Authors: Kate Forsyth
THE WILD GIRL
For my darling husband, Greg,
the Amen of my Universe
‘Every fairy tale had a bloody lining. Every one had teeth and claws.’
– Alice Hoffman
The fairy tales collected and rewritten by the Grimm brothers in the early part of the nineteenth century have spread far and wide in the past two hundred years, inspiring many novels, poems, operas, ballets, films, cartoons and advertisements.
Most people imagine the brothers as elderly men in medieval costume, travelling around the countryside asking for tales from old women bent over their spinning wheels, or wizened shepherds tending their flocks. The truth is that they were young men in their twenties, living at the same time as Jane Austen and Lord Byron.
It was a time of war and tyranny and terror. Napoléon Bonaparte was seeking to rule as much of the world as he could, and the small German kingdom in which the brothers lived was one of the first to fall. Poverty-stricken, and filled with nationalistic zeal, Jakob and Wilhelm Grimm – the elder brothers of a family of six – decided to collect and save the old tales of princesses and goose girls, lucky fools and unlucky princes, poisonous apples and dangerous rose-briars, hungry witches and murderous sausages that had once been told and retold in houses both small and grand all over the land.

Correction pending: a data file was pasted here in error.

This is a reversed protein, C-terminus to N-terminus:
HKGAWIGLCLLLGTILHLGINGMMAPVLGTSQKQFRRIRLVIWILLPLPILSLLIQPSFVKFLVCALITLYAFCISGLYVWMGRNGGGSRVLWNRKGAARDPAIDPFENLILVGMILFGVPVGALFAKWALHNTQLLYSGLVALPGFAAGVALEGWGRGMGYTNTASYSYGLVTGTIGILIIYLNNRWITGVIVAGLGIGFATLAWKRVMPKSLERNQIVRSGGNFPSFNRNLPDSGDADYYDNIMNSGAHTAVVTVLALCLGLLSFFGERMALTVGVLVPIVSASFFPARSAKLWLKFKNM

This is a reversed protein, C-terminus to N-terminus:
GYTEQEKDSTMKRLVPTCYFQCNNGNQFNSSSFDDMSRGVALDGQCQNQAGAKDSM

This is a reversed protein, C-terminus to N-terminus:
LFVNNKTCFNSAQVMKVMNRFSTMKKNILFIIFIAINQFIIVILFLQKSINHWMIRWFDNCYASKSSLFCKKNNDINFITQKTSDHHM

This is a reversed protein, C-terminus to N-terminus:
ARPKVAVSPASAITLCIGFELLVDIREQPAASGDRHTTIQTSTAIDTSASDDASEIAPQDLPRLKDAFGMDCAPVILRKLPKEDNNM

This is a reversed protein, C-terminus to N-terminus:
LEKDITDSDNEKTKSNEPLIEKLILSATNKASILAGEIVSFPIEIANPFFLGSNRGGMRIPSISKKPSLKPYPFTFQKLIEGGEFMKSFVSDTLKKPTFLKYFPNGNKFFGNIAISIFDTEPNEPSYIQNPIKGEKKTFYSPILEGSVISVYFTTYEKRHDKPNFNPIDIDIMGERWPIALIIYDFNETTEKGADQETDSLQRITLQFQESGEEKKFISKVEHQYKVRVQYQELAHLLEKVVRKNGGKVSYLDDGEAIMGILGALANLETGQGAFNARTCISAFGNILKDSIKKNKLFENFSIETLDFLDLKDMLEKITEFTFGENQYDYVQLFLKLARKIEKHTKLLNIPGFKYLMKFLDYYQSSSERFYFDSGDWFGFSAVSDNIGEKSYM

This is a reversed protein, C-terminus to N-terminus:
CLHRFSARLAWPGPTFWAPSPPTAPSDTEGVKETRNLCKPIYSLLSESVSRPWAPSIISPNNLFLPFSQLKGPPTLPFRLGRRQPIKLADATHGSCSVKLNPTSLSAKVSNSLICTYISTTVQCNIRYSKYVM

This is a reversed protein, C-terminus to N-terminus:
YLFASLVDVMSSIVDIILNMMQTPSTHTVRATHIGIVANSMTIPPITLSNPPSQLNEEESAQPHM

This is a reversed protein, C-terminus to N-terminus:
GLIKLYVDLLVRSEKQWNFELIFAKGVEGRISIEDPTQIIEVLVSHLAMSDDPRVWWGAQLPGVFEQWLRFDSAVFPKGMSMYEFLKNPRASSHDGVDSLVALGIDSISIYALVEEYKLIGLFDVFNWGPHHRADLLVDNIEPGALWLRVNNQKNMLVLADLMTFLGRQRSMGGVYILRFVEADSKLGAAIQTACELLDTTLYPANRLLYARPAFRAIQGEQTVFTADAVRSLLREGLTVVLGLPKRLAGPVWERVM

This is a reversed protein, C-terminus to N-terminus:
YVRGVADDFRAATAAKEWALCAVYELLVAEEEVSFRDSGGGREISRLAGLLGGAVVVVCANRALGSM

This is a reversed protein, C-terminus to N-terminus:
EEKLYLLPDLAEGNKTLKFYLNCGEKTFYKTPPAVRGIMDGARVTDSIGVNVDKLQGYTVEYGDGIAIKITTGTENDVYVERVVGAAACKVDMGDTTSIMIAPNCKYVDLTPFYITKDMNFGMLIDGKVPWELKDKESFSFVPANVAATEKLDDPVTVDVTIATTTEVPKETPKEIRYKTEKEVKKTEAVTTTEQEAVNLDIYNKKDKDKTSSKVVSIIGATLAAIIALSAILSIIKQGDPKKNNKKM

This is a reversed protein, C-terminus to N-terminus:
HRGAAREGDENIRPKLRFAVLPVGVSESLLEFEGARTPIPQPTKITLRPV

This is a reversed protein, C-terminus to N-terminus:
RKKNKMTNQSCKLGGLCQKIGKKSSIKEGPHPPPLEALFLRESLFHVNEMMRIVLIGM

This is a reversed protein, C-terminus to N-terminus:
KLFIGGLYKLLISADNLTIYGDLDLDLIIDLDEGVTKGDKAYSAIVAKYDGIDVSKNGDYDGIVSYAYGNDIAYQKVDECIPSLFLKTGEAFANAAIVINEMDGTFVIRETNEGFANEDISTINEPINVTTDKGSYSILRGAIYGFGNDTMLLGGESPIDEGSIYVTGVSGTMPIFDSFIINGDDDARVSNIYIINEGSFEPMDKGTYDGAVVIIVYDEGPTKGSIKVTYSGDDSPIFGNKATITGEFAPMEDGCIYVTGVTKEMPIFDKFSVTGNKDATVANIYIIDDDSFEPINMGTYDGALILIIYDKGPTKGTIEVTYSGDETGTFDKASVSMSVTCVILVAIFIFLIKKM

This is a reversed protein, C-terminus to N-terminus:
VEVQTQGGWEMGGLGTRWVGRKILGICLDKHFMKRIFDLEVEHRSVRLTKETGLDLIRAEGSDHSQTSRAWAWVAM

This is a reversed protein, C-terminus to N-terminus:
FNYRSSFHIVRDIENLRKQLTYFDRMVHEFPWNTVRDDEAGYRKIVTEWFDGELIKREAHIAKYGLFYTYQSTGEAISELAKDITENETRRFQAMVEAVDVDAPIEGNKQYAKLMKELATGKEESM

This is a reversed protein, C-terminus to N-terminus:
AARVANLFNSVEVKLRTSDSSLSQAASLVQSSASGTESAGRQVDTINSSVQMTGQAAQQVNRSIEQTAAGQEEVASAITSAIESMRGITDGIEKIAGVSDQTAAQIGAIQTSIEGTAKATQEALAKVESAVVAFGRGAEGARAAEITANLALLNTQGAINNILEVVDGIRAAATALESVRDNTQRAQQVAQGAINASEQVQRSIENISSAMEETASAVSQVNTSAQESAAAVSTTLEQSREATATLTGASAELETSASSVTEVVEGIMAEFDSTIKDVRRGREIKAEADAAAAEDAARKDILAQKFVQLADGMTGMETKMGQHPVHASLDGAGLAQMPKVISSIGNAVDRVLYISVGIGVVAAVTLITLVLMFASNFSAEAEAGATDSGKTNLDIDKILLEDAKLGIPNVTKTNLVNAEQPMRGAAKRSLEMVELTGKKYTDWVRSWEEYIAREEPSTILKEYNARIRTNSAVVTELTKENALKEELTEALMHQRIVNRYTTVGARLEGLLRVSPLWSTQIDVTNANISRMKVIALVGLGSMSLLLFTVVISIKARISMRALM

The Grimms were too poor to travel far from home; besides, the countryside was wracked by repeated waves of fighting as the great powers struggled back and forth over the German landscape. Luckily, Jakob and Wilhelm were to find a rich source of storytelling among the young women of their acquaintance. One of them, Dortchen Wild, grew up right next door.
This is her story.
The Electorate of Hessen-Cassel, December 1814
And the maiden changed herself into a rose which stood in the midst of a briar hedge, and her sweetheart Roland into a fiddler. It was not long before the witch came striding up towards them, and said: ‘Dear musician, may I pluck that flower for myself?’ ‘Oh, yes,’ he replied, ‘I will play to you while you do it.’ As the witch crept into the hedge and reached to pluck the flower, he began to play, and she was forced to dance. The faster he played, the faster she danced, and the thorns tore her clothes from her body, pricking and wounding her till she bled. As he did not stop playing, the witch had to dance till she lay dead on the ground.
From ‘Sweetheart Roland’, a tale told by Dortchen Wild to Wilhelm Grimm on 19th January 1812